© 2017 Informa UK Limited, trading as Taylor & Francis Group. This study aims to delineate the sociodemographic differences in disability prevalence across the population aged 60 years and over in Bangladesh, and to investigate the association of factors with reporting disability in later life. A microdata sample for those aged 60 years or over from the Census of Bangladesh 2011 was used where disability was assessed with a self-reported single response question. Logistic regression models were performed separately for men and women. Results reveal that the disability prevalence rate increased sharply with age, and it was higher among older women (5.2 per cent) compared to men (4.8 per cent). Physical and vision disabilities were the two categories with the highest prevalence of reported disabilities, with a higher prevalence of physical disability among men and vision disability among women. Being older, female, currently not in marital partnership, and having a lower educational attainment, not being employed, living alone, and residing in the rural areas were significantly associated with reporting disability in later life. The higher prevalence of disability among older women, those who are illiterate, and those residing in rural areas highlights the need for policies prioritising these groups. Special attention should also be given to those who are currently not in marital partnership, particularly women who are living alone.

DOI 10.1080/17441730.2017.1396038
Citations Scopus - 2Web of Science - 2
Co-authors Julie Byles
2018 James C, James C, Calear AL, Tynan R, Roach D, Leigh L, Oldmeadow C, 'Correlates of psychological distress among workers in the mining industry in remote Australia: Evidence from a multi-site cross-sectional survey', PLOS ONE, 13 (2018) [C1]
DOI 10.1371/journal.pone.0209377
Co-authors Brian Kelly, Christopher Oldmeadow, Carole James
2017 Milton AH, Rahman M, Hussain S, Jindal C, Choudhury S, Akter S, et al., 'Trapped in Statelessness: Rohingya Refugees in Bangladesh.', Int J Environ Res Public Health, 14 (2017) [C1]
DOI 10.3390/ijerph14080942
Citations Scopus - 7Web of Science - 6
Co-authors John Hall
2017 Milton AH, Hussain S, Akter S, Rahman M, Mouly TA, Mitchell K, 'A Review of the Effects of Chronic Arsenic Exposure on Adverse Pregnancy Outcomes', INTERNATIONAL JOURNAL OF ENVIRONMENTAL RESEARCH AND PUBLIC HEALTH, 14 (2017) [C1]
DOI 10.3390/ijerph14060556
Citations Scopus - 13Web of Science - 6
2017 Rahman M, Khan HTA, Hafford-Letchfield T, Sultana R, 'Socio-economic inequalities in health among older adults in two rural sub-districts in India and Bangladesh: a comparative cross-sectional study', Asian Population Studies, 13 292-305 (2017) [C1]

© 2017 Informa UK Limited, trading as Taylor & Francis Group. Health inequalities have been observed among older people in many developing countries, particularly among thos... [more]

© 2017 Informa UK Limited, trading as Taylor & Francis Group. Health inequalities have been observed among older people in many developing countries, particularly among those with least social protection and low socio-economic (SES) status. This study attempted to examine effects of SES on the health of older adults, and related gender differences, in two rural sub-districts - Matlab, Bangladesh and Vadu, India. The study utilised the WHO SAGE-INDEPTH Wave 1, 2007 Matlab, Bangladesh and Vadu, Pune District, India datasets. Both gender and SES indicators were strongly associated with all health indicators of older adults in the Bangladesh site, whereas in India, education and asset quintiles were not consistently associated with self-rated health, quality of life and functional ability score but gender was consistently associated with all health indicators except the quality of life score. The SES-health gradient was noticeably higher amongst older adults in Matlab, Bangladesh than in Vadu, India. Education was also found to be an important predictor of health outcome in both sites.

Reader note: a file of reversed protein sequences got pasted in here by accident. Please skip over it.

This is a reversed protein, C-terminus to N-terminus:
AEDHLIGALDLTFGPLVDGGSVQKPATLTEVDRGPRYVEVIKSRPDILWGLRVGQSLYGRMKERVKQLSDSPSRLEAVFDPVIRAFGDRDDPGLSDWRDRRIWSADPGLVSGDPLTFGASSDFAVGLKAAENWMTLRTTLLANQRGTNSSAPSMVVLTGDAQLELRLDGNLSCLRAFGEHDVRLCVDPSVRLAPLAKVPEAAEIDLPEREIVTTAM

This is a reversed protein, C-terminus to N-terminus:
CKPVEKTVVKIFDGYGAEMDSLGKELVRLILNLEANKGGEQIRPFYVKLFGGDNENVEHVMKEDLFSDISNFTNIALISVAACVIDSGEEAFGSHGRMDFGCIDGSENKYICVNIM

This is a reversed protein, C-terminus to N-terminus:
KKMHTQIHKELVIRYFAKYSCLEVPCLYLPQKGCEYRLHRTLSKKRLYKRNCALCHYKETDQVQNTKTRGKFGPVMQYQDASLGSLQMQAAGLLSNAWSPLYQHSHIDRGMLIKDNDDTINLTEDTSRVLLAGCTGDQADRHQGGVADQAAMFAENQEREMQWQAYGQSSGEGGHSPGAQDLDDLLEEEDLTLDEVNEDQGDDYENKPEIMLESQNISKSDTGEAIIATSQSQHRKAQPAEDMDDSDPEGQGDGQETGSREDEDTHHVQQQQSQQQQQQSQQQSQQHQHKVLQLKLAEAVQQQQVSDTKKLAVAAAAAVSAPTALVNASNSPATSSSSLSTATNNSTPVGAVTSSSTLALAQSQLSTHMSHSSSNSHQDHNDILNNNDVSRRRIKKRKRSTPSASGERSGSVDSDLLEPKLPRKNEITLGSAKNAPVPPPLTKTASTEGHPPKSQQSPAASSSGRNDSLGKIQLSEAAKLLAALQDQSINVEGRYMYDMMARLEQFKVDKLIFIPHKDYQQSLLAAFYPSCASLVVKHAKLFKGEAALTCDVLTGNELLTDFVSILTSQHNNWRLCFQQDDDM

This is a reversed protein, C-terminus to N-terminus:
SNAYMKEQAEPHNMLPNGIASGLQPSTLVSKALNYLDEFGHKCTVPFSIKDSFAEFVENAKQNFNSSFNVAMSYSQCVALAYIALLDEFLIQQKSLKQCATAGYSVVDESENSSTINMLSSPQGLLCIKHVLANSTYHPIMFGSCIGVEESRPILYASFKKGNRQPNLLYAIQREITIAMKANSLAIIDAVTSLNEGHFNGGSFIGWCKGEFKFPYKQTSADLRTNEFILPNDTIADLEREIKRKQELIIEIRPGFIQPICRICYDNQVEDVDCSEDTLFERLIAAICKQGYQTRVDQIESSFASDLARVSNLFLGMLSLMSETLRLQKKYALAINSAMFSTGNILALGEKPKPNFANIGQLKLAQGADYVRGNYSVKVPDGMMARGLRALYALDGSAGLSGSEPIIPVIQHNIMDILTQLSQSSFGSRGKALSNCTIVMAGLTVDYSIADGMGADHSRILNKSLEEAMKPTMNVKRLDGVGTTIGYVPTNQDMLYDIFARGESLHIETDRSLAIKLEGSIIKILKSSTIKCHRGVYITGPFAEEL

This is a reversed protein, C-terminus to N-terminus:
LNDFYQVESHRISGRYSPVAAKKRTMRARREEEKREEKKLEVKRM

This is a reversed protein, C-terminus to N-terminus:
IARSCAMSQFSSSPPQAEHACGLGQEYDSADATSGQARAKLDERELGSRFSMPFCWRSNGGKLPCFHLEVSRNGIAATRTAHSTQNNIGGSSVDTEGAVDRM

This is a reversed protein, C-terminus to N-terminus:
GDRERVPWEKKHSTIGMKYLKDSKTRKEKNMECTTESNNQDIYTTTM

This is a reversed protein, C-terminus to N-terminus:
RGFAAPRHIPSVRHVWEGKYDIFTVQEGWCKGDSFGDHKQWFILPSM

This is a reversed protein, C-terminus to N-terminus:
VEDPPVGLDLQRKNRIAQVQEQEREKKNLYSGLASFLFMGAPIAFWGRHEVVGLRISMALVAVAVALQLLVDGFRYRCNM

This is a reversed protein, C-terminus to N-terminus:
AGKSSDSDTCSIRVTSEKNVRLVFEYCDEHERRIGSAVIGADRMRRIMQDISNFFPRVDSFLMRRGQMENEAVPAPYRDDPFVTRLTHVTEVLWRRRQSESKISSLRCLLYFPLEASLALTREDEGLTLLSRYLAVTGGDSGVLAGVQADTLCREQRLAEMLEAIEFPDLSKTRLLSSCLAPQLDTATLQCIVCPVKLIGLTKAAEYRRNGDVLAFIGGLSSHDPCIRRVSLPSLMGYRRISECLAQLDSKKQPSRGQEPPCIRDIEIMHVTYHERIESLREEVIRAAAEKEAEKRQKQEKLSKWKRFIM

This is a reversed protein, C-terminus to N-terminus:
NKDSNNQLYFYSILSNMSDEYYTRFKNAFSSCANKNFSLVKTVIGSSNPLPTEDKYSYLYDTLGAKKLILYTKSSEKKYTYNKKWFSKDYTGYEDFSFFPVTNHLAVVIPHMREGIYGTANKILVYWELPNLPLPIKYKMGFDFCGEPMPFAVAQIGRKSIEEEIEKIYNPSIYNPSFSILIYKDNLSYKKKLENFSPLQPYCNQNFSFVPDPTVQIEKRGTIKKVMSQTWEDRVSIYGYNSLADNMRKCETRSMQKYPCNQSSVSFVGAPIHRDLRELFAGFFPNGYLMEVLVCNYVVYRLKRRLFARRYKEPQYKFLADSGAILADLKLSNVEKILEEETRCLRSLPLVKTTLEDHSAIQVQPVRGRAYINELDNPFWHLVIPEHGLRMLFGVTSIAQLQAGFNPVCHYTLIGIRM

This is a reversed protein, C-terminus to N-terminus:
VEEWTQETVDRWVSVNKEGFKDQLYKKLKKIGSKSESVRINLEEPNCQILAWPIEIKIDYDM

DOI 10.1080/17441730.2017.1364461
Citations Scopus - 3Web of Science - 3
2016 Rahman MM, Khan HTA, Hafford-Letchfield T, 'Correlates of Socioeconomic Status and the Health of Older People in the United Kingdom', Illness, Crisis & Loss, 24 195-216 (2016)
DOI 10.1177/1054137315608347
Show 7 more journal articles

Conference (2 outputs)

Year Citation Altmetrics Link
2019 James C, Rahman M, Sayers E, Kelly B, 'Task Rotation: Implementation in industry', Odense, Denmark (2019)
Co-authors Brian Kelly, Carole James
2019 James C, Rahman M, Kelly B, 'Addressing industry Mental Health: Mates in Mining Mental Health Program', Sydney, NSW, Australia (2019)
DOI 10.1111/1440-1630.12585
Co-authors Brian Kelly, Carole James
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Grants and Funding

Summary

Number of grants 1
Total funding $140,000

Click on a grant title below to expand the full details for that specific grant.


20121 grants / $140,000

Improvement of Teaching and Learning environment at the Department of Statistics, Comilla University, Bangladesh$140,000

The grant has been successfully implemented

Funding body: World Bank

Funding body World Bank
Project Team

Dr dulal chandra Nandi, Md Tareq Ferdous Khan, and Md Adeed Salman Chowdury

Scheme Academic innovation in teaching and learning
Role Lead
Funding Start 2012
Funding Finish 2014
GNo
Type Of Funding C3232 - International Govt - Other
Category 3232
UON N
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Mr Md Mijanur Rahman

Contact Details

Email mdmijanur.rahman@uon.edu.au